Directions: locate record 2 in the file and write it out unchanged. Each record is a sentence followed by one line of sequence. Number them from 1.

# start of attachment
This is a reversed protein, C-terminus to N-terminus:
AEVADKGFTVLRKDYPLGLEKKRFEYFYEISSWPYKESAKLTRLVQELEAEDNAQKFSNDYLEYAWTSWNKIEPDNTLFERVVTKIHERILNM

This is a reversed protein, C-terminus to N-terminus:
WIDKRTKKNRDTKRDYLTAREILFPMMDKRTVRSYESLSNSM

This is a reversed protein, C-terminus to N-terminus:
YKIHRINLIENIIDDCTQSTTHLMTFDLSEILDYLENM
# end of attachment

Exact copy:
This is a reversed protein, C-terminus to N-terminus:
WIDKRTKKNRDTKRDYLTAREILFPMMDKRTVRSYESLSNSM